SWD (Serial Wire Debug) provides the debug port by reducing the pin count to just two, the bidirectional data signal (SWDIO), and a clock signal (SWCLK) sent by the host. It provides all the normal JTAG debug and test functionality (it does not provide the boundary scan feature as in JTAG). It uses an Arm standard bi-directional wire protocol, defined in the Arm debug interface v5. It is a standard interface for ARM processor-based devices. It is useful where limiting pin count is crucial. SWD uses a bus called Debug Access Port (DAP). DAP has one master (Debug Port – DP) and one or multiple slaves (Access Ports – APs). The image below shows the SWD architecture (Source – Reference 7).
The external debugger connects to DAP using the debug port (DP). There are three debug port interfaces to access the DAP.
- JTAG Debug Port (JTAG-DP) – It uses standard JTAG interface and protocol
- Serial Wire Debug Port (SW-DP) – It uses SWD protocol
- Serial Wire / JTAG Debug Port (SWJ-DP) – It can use either JTAG or SWD to access the DAP. In this, TCK and TMS JTAG signals are reused as SWCLK and SWDIO signals, respectively. For switching from one interface to the other, a specific sequence has to be sent.
SWD transaction has three phases.
- 8-bit Request phase sent from the host
- 3-bit ACK (Acknowledgement) phase sent from the target.
- Data phase where up to 32 bits are transferred from/to the host with a parity bit.
When the data direction has to be changed, TRN (Turnaround) cycle is sent. The image below shows the SWD read transfer (Source – Reference 7).
More conceptual details about the JTAG and SWD interface can be read from the references mentioned at the end of this blog. In the next sections, we will discuss the attack scenarios and methods.
Possible Attack Scenarios
Getting access to the JTAG/SWD interface on the hardware opens many possibilities for an attacker to break into the device. The following are the possible attack scenarios :
- Attackers get access to the controller’s internal memory leading to the manipulation of the register values. Manipulating the internal registers can have varying effects. For example, in some cases, even if a controller read-protection is implemented, the adversary can manipulate the register value, and there is a possibility of bypassing the protection implementation. Similarly, the attacker could also change settings and bypass protection related to the bootloader and other critical registers that the developer might have locked for security aspects.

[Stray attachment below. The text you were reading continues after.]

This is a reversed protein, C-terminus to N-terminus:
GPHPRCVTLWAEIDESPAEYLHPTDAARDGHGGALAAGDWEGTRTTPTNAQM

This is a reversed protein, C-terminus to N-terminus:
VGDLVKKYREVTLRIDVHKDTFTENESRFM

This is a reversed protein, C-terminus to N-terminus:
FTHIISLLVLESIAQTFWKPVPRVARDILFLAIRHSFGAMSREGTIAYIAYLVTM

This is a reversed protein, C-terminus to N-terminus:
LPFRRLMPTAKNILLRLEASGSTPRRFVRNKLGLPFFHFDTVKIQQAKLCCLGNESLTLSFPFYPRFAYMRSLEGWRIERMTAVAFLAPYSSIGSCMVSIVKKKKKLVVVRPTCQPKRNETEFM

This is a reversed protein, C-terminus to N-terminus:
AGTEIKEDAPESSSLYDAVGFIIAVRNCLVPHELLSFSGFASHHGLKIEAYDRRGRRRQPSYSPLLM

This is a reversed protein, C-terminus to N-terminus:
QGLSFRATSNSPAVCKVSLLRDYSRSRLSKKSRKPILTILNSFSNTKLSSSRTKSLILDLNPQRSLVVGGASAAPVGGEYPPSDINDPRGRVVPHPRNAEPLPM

- Having access to the hardware with the JTAG/SWD interface gives the attacker the possibility of debugging the system. It may help him/her to unearth more vulnerabilities and perform attacks on the device. For better understanding, you can refer to our blog, “Hardware Attack – Stack Smashing And Protection”. Here you would get a glimpse of how the access to the JTAG debug port on the hardware helped us identify a buffer overflow vulnerability leading to RCE (remote code execution)
- Another most significant advantage from the attackers’ perspective is that the access to JTAG/SWD debug interface opens up the possibilities to extract the firmware from the device, patch the firmware, and re-flash the modified vulnerable/malicious firmware back into the device. Getting access to the firmware opens up vast possibilities for an attacker to catch and exploit other vulnerabilities.
Performing the Attack
We first need to identify the respective port pins on the hardware to interact with the device via JTAG/SWD port. Below are few images showing how most JTAG port test points/pinouts on the hardware may look like.
(Source – here)
(Source – here)
You can refer to our blog, “IoT Security-Part 13 (Introduction to Hardware Recon)”, for a better understanding of the hardware recon.
Case 1: You do not have the actual hardware, but you know the FCCID number of the device.
Go to the FCCID website, search for the FCCID number of the device. If correct, you will find all the internal images and detailed internal, external information about the device. You may get a hint for devices with JTAG/SWD interfaces on the hardware seeing the internal image. Yayy!! Once you know that you have the attack surface, you can get/purchase that device and perform further required steps to attack the device.
Case 2: You got access to the hardware.
Once you have the physical hardware in your possession, the first step should be to perform reconnaissance. Inspect each test point and chips present on the printed circuit board (PCB) to look if you can get a JTAG/SWD interface.
As discussed above, for JTAG, we need to identify four signal pins (TCK, TDI, TDO, TMS) and Vcc, GND pins. For SWD, we need two signal pins (SWDIO, SWCLK) and Vcc, GND pins. Few ways in which you can identify these interface pins on the device are mentioned below :
- Manual Identification – Identify the microcontroller used in the device, take out its datasheet, and identify the microcontroller’s JTAG/SWD pins. For example, we will take the example of EXPLIoT DIVA board.
The microcontroller used in the diva board marked as U7 on the PCB is STM32F411x, we can search its datasheet for the pins having JTAG/SWD interface connection. The image below shows that section of the datasheet.
Depending on the IC package that is used in the device (here its LQFP64), we identify the JTAG port pins on the controller. Then, we set the multimeter in continuity mode as in the image below :
Then, we put one probe on the JTAG port pins on the controller and the other probe on the test points/ headers pins on the PCB suspected to be JTAG port pins. This test is repeated until pins are identified. The procedure for identifying SWD pins is the same. Manual identification is undoubtedly going to be hectic, but no worries; we have automation tools with us to solve this problem 🙂